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Long Summer Day by R. F. Delderfield

Long Summer Day (1966)

by R. F. Delderfield

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Long Summer Day by RF Delderfield is the first of a 3-book series known collectively as A Horseman Riding By. I saw the original BBC Masterpiece Theatre 1978 version and decided I would like to read the book.

We follow the Squire of Shallowford, Paul Craddock from his recovery of injuries sustained in the Boer War to the purchase of his Devon Estate.

The book is lyrical, long and lovingly written, something to be savoured, not rushed through. It borders on being a pleasantly romantic portrayal of pastoral England. Delderfield's writing is brilliant in many places but occasionally I found myself impatient with the slow pace. Other times, I was thoroughly immersed in the stories of the Squire, his marital circumstances, acquaintances, servants and the many tenant farmers. The characters are very well drawn, so that even with a huge cast of Valley dwellers, you aren't left feeling confused. Partly, this is because the author uses repetition widely in his narrative. I appreciated this fact, but other readers may chafe at this.

Squire Craddock is a young man with old fashioned ideas and a well defined sense of justice. We have an in depth view of the every day workings of the estate, the transition to the modern era of motor cars and telephones, politics and the suffragettes.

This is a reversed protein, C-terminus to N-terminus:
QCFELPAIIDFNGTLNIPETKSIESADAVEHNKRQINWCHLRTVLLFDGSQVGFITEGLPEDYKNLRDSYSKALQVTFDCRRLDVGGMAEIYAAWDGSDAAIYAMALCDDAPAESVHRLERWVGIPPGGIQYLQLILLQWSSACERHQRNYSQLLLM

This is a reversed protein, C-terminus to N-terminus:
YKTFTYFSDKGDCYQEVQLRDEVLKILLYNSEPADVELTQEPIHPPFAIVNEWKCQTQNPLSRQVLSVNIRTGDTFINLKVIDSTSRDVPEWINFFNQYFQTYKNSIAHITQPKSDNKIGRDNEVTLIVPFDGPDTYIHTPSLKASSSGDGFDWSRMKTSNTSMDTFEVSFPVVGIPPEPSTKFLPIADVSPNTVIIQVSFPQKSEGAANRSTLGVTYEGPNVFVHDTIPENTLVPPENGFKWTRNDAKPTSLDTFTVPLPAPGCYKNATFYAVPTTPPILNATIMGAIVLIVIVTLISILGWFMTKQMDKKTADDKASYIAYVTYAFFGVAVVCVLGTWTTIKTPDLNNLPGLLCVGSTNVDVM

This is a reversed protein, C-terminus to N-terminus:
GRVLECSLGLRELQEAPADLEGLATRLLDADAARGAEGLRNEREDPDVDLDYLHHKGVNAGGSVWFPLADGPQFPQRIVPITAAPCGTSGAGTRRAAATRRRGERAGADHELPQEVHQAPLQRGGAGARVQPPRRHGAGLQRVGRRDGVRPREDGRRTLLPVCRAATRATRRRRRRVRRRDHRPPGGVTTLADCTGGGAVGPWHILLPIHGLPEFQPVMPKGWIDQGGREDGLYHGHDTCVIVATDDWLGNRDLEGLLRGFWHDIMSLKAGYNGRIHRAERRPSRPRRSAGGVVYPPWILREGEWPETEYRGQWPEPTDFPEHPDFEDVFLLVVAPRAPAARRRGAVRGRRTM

I will certainly want to continue the saga of Shallowford in the 2 following books. While not exactly fine literature, anyone drawn to England in the late 19th and early 20th Centuries will find much to enjoy in Long Summer Day. ( )
  Zumbanista | Aug 5, 2015 |
I've read a few Delderfield works at this point in life. To Serve Them All My Days, the God is an Englishman trilogy, Napoleon's Marshalls. But it has been a few years.

I don't remember if those works had two annoying things I found in this work that I wish to mention and then move on. Long Paragraphs, sometimes 3 pages long. This is hard on the eyes. And something the writer can't address any longer. The other was that a paragraph would start with dialogue from one speaker and end with dialogue from another. Please, break up the dialogue with paragraphs. (Perhaps if ever released again an editor would do their job and edit the work.)

Now to the meat of it. The story is good. The character development is good though sometimes a little to pat. We need a character as a plot device and so we have that trait emerge. We see the world of Pre Great War England and the skirmishing of Tory (Conservative) and Unionist (Labour)

We see the treatment of Suffragettes. The change of Motor and Phone beginning just as we saw Trains in God is an Englishman. Sometimes we spend unnecessary pages having the same rundown of what is happening to many characters in the book that we had a chapter before. Delderfield uses devices such as a gull flying in search of food all throughout the valley so we can see what each character is up to every few years and realize that we have read that a few dozen pages before.